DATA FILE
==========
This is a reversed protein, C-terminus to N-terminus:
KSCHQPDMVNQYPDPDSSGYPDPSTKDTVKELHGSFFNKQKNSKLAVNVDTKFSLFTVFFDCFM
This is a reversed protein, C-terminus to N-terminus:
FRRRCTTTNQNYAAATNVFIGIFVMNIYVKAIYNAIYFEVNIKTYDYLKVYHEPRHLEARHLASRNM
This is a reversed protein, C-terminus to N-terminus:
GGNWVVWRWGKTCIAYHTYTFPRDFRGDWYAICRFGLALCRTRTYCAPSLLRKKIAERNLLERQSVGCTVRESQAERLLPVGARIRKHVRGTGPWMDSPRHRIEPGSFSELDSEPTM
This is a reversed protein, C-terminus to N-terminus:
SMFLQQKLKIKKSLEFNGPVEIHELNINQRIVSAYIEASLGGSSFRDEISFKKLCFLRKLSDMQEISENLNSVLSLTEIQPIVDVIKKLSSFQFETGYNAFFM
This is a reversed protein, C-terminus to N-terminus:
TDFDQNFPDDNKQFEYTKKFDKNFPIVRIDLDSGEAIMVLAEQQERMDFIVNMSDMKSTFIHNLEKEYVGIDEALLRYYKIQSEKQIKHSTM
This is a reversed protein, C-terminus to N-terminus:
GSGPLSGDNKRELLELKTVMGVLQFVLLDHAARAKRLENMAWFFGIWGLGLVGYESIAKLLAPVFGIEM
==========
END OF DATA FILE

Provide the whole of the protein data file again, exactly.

This is a reversed protein, C-terminus to N-terminus:
KSCHQPDMVNQYPDPDSSGYPDPSTKDTVKELHGSFFNKQKNSKLAVNVDTKFSLFTVFFDCFM
This is a reversed protein, C-terminus to N-terminus:
FRRRCTTTNQNYAAATNVFIGIFVMNIYVKAIYNAIYFEVNIKTYDYLKVYHEPRHLEARHLASRNM
This is a reversed protein, C-terminus to N-terminus:
GGNWVVWRWGKTCIAYHTYTFPRDFRGDWYAICRFGLALCRTRTYCAPSLLRKKIAERNLLERQSVGCTVRESQAERLLPVGARIRKHVRGTGPWMDSPRHRIEPGSFSELDSEPTM
This is a reversed protein, C-terminus to N-terminus:
SMFLQQKLKIKKSLEFNGPVEIHELNINQRIVSAYIEASLGGSSFRDEISFKKLCFLRKLSDMQEISENLNSVLSLTEIQPIVDVIKKLSSFQFETGYNAFFM
This is a reversed protein, C-terminus to N-terminus:
TDFDQNFPDDNKQFEYTKKFDKNFPIVRIDLDSGEAIMVLAEQQERMDFIVNMSDMKSTFIHNLEKEYVGIDEALLRYYKIQSEKQIKHSTM
This is a reversed protein, C-terminus to N-terminus:
GSGPLSGDNKRELLELKTVMGVLQFVLLDHAARAKRLENMAWFFGIWGLGLVGYESIAKLLAPVFGIEM